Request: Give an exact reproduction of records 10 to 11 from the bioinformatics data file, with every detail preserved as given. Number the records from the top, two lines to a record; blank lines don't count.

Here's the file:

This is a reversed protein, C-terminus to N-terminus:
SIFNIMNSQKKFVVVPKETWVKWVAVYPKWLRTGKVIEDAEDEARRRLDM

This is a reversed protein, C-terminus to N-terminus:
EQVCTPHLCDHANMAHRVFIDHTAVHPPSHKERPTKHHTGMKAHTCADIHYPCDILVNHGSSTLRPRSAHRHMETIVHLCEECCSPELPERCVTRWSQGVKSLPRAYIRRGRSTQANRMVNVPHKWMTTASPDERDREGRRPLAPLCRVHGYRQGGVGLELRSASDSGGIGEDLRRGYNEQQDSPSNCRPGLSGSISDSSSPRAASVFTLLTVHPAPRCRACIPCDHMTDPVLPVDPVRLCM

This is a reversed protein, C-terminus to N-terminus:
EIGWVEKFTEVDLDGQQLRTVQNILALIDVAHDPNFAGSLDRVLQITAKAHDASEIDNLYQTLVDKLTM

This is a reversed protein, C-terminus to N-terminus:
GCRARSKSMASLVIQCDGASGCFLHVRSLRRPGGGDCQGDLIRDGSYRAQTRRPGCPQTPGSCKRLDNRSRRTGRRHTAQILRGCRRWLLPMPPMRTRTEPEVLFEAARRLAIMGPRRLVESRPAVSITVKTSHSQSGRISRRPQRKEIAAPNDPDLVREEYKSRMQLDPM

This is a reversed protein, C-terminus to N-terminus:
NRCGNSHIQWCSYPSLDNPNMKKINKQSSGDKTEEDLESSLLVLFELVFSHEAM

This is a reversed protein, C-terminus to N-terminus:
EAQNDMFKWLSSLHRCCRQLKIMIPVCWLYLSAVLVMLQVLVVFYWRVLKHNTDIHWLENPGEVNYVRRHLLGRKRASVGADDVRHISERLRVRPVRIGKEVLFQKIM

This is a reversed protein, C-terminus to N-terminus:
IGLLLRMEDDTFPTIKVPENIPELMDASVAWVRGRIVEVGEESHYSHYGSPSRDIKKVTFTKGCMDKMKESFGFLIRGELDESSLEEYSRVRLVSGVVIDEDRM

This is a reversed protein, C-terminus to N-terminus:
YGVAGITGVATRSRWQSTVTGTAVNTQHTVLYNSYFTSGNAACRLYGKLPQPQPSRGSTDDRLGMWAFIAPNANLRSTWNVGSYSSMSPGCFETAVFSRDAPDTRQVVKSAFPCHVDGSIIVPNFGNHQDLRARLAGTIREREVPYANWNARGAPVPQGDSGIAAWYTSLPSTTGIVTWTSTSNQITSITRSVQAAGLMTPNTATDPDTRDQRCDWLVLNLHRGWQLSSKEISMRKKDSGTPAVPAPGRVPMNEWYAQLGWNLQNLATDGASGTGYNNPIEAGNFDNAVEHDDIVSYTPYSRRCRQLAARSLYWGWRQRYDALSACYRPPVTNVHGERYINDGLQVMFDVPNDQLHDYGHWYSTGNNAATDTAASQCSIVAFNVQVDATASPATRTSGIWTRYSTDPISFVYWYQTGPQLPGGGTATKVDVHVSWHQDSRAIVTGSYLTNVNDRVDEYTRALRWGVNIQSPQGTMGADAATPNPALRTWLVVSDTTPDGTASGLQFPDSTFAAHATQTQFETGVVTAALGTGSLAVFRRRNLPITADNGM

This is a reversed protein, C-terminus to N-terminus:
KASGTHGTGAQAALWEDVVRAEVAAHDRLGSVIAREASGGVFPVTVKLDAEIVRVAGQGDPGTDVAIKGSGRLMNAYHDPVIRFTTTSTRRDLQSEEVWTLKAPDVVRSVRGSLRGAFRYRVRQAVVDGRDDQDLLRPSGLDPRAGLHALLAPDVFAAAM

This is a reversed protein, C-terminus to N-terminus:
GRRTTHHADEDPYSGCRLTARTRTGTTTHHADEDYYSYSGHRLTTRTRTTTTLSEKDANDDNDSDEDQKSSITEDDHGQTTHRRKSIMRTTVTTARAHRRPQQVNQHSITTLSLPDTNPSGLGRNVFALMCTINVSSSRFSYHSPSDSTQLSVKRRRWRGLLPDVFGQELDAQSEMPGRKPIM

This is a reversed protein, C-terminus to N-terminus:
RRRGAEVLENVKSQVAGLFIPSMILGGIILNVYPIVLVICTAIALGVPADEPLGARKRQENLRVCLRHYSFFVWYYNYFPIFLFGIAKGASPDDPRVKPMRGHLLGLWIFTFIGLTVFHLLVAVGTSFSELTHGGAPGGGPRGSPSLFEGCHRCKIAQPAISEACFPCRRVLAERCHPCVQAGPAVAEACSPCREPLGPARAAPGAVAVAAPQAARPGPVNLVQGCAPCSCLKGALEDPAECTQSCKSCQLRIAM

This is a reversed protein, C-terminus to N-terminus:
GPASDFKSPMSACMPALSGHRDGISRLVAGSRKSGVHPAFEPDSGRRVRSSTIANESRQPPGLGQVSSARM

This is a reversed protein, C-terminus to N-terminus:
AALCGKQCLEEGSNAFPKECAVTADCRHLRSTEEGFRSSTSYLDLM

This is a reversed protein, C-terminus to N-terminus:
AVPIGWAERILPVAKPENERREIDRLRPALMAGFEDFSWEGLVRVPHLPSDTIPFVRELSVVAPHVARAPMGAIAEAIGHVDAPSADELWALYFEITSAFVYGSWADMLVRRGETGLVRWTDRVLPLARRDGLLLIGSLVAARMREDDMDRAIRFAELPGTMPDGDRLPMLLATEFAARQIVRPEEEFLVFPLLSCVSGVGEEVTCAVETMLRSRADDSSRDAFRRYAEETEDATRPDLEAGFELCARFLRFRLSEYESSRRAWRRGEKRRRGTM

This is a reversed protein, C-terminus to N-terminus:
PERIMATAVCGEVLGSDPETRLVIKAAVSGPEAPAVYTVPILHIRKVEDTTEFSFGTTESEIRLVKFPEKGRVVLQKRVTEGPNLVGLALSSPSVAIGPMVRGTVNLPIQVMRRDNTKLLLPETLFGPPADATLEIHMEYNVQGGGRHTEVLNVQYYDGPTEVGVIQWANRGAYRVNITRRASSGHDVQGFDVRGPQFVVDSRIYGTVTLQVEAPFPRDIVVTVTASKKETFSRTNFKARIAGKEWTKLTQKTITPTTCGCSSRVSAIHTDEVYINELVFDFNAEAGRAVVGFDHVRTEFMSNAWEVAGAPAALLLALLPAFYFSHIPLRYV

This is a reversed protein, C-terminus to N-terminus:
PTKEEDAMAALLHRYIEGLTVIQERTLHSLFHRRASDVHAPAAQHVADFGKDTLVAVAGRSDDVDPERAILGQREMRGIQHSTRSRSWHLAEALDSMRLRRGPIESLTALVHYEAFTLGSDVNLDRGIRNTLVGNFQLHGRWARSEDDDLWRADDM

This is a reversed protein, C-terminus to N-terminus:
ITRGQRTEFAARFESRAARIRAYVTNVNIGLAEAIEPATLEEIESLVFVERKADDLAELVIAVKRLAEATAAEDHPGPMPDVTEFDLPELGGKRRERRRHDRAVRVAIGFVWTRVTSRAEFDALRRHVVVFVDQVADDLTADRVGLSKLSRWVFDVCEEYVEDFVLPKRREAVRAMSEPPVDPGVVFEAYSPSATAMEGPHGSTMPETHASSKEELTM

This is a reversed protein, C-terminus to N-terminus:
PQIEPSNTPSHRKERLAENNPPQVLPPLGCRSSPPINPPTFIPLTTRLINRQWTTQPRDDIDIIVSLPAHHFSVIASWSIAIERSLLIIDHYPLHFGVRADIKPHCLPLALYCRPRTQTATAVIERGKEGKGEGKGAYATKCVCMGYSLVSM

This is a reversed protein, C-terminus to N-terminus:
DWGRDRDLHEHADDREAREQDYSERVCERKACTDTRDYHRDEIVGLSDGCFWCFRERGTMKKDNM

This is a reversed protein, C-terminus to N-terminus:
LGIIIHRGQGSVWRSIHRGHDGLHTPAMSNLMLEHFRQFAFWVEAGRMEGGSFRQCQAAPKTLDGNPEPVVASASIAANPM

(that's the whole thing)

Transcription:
This is a reversed protein, C-terminus to N-terminus:
GRRTTHHADEDPYSGCRLTARTRTGTTTHHADEDYYSYSGHRLTTRTRTTTTLSEKDANDDNDSDEDQKSSITEDDHGQTTHRRKSIMRTTVTTARAHRRPQQVNQHSITTLSLPDTNPSGLGRNVFALMCTINVSSSRFSYHSPSDSTQLSVKRRRWRGLLPDVFGQELDAQSEMPGRKPIM

This is a reversed protein, C-terminus to N-terminus:
RRRGAEVLENVKSQVAGLFIPSMILGGIILNVYPIVLVICTAIALGVPADEPLGARKRQENLRVCLRHYSFFVWYYNYFPIFLFGIAKGASPDDPRVKPMRGHLLGLWIFTFIGLTVFHLLVAVGTSFSELTHGGAPGGGPRGSPSLFEGCHRCKIAQPAISEACFPCRRVLAERCHPCVQAGPAVAEACSPCREPLGPARAAPGAVAVAAPQAARPGPVNLVQGCAPCSCLKGALEDPAECTQSCKSCQLRIAM